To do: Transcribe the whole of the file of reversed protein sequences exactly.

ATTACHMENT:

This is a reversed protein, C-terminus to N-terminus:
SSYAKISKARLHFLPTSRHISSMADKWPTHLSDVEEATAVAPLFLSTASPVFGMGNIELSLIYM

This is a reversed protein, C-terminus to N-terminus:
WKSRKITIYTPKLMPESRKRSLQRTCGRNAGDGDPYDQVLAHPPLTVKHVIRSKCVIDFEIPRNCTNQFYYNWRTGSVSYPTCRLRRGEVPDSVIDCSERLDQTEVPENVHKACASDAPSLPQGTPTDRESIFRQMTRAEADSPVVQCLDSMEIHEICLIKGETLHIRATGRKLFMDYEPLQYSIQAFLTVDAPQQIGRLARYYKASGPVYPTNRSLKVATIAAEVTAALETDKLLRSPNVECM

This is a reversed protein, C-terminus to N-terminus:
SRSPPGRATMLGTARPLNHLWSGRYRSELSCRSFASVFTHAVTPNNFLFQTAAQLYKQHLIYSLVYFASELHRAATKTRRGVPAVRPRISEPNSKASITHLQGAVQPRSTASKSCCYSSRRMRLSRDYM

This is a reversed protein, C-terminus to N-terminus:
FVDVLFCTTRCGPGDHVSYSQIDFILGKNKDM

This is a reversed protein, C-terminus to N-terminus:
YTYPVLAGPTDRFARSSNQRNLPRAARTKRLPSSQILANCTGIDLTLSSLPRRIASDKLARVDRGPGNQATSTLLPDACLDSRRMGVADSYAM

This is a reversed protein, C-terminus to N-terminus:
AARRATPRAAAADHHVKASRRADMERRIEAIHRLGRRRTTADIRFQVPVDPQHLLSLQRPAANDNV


This is a reversed protein, C-terminus to N-terminus:
SSYAKISKARLHFLPTSRHISSMADKWPTHLSDVEEATAVAPLFLSTASPVFGMGNIELSLIYM

This is a reversed protein, C-terminus to N-terminus:
WKSRKITIYTPKLMPESRKRSLQRTCGRNAGDGDPYDQVLAHPPLTVKHVIRSKCVIDFEIPRNCTNQFYYNWRTGSVSYPTCRLRRGEVPDSVIDCSERLDQTEVPENVHKACASDAPSLPQGTPTDRESIFRQMTRAEADSPVVQCLDSMEIHEICLIKGETLHIRATGRKLFMDYEPLQYSIQAFLTVDAPQQIGRLARYYKASGPVYPTNRSLKVATIAAEVTAALETDKLLRSPNVECM

This is a reversed protein, C-terminus to N-terminus:
SRSPPGRATMLGTARPLNHLWSGRYRSELSCRSFASVFTHAVTPNNFLFQTAAQLYKQHLIYSLVYFASELHRAATKTRRGVPAVRPRISEPNSKASITHLQGAVQPRSTASKSCCYSSRRMRLSRDYM

This is a reversed protein, C-terminus to N-terminus:
FVDVLFCTTRCGPGDHVSYSQIDFILGKNKDM

This is a reversed protein, C-terminus to N-terminus:
YTYPVLAGPTDRFARSSNQRNLPRAARTKRLPSSQILANCTGIDLTLSSLPRRIASDKLARVDRGPGNQATSTLLPDACLDSRRMGVADSYAM

This is a reversed protein, C-terminus to N-terminus:
AARRATPRAAAADHHVKASRRADMERRIEAIHRLGRRRTTADIRFQVPVDPQHLLSLQRPAANDNV